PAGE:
In this issue: Foreign Corrupt Practices Act Compliance: Encouraging Employee Participation and Cooperation to Avoid Whistleblower Claims; The Employer-Employee Relationship in a Post Dodd Frank World; The Purpose of a Good FCPA Compliance Program; and Key Elements of an Effective FCPA Compliance Program that Promote Employee Cooperation and Participation.
Excerpt from 'Foreign Corrupt Practices Act Compliance...':
The Foreign Corrupt Practices Act (“FCPA”) prohibits making payments to foreign officials for the purpose of obtaining or retaining business. It applies broadly to U.S. companies and individuals, companies that are listed on a U.S. exchange, employees and agents of U.S. businesses, and foreign nationals and businesses that engage in specific prohibited acts while in the territory of the U.S.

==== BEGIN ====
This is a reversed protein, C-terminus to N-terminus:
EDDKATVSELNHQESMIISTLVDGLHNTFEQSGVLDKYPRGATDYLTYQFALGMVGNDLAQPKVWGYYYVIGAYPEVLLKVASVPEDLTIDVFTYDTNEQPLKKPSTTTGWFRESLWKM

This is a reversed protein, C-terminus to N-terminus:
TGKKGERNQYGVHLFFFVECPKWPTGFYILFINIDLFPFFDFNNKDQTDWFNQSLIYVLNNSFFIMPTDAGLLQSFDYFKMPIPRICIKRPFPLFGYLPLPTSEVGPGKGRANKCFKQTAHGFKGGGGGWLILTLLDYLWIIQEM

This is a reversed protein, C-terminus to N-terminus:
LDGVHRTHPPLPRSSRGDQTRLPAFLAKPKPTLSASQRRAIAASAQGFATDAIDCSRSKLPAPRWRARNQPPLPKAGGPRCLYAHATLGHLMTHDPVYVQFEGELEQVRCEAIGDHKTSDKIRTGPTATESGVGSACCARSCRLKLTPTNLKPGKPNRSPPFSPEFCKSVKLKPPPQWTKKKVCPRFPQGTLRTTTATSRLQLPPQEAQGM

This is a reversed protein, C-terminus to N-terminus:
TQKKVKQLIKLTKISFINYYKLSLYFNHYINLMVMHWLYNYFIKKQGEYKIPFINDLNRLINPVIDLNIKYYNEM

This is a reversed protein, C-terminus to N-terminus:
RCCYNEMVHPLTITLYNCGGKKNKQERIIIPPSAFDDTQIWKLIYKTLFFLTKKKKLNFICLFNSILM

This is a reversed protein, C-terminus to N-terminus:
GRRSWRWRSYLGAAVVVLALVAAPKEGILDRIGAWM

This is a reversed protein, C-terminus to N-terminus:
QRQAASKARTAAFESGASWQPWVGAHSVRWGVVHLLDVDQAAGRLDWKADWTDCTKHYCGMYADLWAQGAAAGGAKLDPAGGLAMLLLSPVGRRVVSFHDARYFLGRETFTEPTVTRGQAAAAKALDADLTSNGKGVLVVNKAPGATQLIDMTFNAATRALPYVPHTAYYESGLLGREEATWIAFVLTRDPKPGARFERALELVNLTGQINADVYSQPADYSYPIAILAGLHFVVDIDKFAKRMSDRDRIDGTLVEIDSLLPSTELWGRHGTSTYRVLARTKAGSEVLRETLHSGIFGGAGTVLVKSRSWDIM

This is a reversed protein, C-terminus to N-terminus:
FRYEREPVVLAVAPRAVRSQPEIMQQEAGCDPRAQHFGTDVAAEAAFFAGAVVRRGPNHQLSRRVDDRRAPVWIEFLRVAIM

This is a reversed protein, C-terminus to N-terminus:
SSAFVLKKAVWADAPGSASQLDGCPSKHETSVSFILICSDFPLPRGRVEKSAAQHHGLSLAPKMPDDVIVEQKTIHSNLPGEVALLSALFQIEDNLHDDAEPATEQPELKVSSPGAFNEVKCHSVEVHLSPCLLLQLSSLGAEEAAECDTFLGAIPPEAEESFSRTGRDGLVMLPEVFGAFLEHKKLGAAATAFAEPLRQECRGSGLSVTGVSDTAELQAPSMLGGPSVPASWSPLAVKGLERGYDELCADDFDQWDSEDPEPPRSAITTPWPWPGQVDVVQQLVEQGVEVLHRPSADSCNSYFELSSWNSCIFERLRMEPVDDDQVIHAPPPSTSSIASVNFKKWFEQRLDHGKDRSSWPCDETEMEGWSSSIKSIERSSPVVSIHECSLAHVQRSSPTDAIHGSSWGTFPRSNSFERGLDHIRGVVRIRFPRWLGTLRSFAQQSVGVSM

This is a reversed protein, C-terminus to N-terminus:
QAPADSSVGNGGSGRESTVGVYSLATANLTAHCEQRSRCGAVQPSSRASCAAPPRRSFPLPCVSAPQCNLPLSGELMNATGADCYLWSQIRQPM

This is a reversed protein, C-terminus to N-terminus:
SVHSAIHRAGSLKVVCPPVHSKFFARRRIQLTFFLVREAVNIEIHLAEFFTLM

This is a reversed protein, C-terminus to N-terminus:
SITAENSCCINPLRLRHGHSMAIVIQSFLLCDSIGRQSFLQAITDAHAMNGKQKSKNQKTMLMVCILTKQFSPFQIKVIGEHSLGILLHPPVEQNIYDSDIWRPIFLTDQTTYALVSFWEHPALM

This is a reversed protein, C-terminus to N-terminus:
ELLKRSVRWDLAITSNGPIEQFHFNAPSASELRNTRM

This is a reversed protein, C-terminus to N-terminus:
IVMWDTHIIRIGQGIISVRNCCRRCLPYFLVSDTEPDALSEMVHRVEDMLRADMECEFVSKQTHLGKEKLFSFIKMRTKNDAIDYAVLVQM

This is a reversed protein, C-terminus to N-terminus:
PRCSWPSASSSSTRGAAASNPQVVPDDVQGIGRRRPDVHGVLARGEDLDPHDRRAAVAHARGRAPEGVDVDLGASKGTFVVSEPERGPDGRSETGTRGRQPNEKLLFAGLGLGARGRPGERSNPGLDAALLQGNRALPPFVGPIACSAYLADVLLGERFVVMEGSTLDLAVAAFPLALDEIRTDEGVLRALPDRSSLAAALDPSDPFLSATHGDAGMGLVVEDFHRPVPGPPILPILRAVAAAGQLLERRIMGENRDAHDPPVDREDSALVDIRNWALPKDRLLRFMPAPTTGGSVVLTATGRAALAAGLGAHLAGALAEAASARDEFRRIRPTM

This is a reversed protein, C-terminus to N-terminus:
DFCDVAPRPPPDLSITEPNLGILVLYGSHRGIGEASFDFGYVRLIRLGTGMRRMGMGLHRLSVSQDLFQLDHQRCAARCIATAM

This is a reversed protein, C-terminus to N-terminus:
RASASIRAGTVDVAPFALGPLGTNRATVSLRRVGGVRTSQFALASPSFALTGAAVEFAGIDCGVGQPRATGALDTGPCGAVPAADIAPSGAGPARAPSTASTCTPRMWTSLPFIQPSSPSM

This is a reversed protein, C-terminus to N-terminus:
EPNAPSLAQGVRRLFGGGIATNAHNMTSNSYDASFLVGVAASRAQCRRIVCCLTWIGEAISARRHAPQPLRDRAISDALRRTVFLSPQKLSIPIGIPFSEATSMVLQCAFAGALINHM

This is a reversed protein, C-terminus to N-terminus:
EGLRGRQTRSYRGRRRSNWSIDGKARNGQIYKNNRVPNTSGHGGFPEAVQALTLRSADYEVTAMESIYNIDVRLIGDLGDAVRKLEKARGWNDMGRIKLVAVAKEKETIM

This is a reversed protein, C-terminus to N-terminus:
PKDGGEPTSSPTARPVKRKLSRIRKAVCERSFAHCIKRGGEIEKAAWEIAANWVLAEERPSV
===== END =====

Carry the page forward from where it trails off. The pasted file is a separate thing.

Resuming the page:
At the Securities and Exchange Commission’s (“SEC”) annual “SEC Speaks” conference last month, Cheryl Scarboro, chief of the FCPA unit, recounted a busy 2010 with more FCPA actions than ever, including more than the number brought in 2008 and 2009 combined. At this same conference, Thomas A. Sporkin, head of the Office of Market Intelligence, discussed the whistleblower program created under Section 922 of the Dodd-Frank Wall Street Reform and Consumer Protection Act (“Dodd-Frank” or the “Act”) and noted the agency had had an “onslaught” of whistleblower tips and complaints since July, including a marked increase in high-value complaints — one or two a day — leading to more agency actions.
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